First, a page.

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E-Books Are Bound to Be Better for Teaching

March 22, 2001|SUSAN McLESTER | smclester@cmp.com

Change occurs slowly in the K-12 education world. In many classrooms, desks are still lined up in rows as they were a century ago; some teachers continue to spend hours talking at students; and it's taken more than 60 years for the blackboard to evolve into the white board.

In spite of this, the digital revolution is gradually creeping into the classroom. Parents and teachers are coming to accept the new ways of learning made possible by computers.

Surprisingly, it is the e-book, or digital book, that is meeting with more resistance from educators than many of the more radical technologies. From an education perspective, the e-book makes a lot of sense, especially when delivered via a hand-held e-book reader, personal digital assistant or other portable device.

It is a wonderful solution to the problem of the 5-ton, textbook-crammed backpack, and publishers can easily customize their products to supply content tailored to a state or district's curriculum.

The underlying issue, though, is broader, raising the charged question: Will traditional printed books survive the future?

More than any other issue involving today's technology, the fate of the traditional book remains one of the most controversial and emotional. The bound book is so inextricably embedded in our culture that the thought of it disappearing is disturbing.

For those of us who developed a love affair with the printed word early on, books are intertwined with the most pleasurable moments of our lives: reading under the covers with a flashlight; browsing the stacks of the library; paging through a paperback on the beach.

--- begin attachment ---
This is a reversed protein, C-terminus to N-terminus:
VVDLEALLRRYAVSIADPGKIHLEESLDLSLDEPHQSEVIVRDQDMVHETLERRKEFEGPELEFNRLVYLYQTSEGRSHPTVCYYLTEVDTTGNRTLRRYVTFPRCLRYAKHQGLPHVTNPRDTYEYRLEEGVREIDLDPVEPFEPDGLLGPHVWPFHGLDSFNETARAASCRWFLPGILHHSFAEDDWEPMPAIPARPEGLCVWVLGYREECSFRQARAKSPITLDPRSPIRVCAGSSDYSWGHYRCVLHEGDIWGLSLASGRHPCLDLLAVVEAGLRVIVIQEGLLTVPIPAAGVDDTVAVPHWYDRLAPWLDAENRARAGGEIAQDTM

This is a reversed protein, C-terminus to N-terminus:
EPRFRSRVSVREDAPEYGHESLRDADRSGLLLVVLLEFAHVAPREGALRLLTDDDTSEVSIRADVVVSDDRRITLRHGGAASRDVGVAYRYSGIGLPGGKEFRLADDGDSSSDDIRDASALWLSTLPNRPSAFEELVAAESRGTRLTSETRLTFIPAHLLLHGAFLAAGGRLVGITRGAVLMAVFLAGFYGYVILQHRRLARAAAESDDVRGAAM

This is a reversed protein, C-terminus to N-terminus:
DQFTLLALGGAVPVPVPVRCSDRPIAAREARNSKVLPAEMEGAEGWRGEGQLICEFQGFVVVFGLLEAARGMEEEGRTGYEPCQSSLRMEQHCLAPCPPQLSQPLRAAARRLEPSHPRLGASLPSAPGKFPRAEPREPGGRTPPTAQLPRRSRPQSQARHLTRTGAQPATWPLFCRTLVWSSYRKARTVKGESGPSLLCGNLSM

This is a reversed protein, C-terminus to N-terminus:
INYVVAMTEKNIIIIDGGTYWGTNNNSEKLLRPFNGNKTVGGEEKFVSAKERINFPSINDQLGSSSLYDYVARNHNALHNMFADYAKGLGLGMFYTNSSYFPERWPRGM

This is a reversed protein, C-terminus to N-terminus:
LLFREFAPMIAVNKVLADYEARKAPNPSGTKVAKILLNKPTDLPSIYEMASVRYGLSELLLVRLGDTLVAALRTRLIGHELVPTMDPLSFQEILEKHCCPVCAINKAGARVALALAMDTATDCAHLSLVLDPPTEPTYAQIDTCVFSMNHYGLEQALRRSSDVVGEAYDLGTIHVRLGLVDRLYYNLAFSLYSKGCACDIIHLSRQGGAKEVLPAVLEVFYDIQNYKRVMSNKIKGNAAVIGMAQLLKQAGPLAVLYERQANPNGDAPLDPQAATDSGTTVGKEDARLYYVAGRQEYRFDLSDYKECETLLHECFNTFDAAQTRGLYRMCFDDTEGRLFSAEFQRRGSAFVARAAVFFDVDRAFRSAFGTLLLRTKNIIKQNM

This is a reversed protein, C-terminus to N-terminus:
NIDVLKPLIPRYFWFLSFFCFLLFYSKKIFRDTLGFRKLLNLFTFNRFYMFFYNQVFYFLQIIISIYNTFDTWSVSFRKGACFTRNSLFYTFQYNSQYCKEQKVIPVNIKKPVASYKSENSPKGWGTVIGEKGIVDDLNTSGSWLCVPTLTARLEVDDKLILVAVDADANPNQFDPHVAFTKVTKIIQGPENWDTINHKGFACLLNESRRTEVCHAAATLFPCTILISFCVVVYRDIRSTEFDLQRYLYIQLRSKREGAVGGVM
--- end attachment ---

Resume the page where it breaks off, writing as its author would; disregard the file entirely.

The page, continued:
Yes, change can be scary. When papyrus replaced clay tablets, and the Gutenberg press replaced calligraphy, did a bit of panic set in?

Personally, I think today's powerful hand-held technologies are the greatest thing since sliced bread for delivering all kinds of educational content and saving wear and tear on the strained back muscles of our kids. Why not go to a digitized chapter of your history book to read about Abraham Lincoln, then tap into Sunburst Technology's "His Name Was Lincoln" for narrated first-person accounts of the assassinated president's funeral procession? Why not watch Robert Redford bring to life F. Scott Fitzgerald's lines from "The Great Gatsby," and then instantly access definitions of words in the text? This lively, engaging mixture of media is light years beyond the textbook and highlighter pen.

At the same time, I, like many others, find it impossible to conceive of a world where the traditional printed book does not exist. A reader once summed it up pretty well in a letter: "I love to browse bookstores for rare finds. If e-books take over, what would I do on a rainy afternoon?"

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Susan McLester is editor of Technology & Learning magazine.

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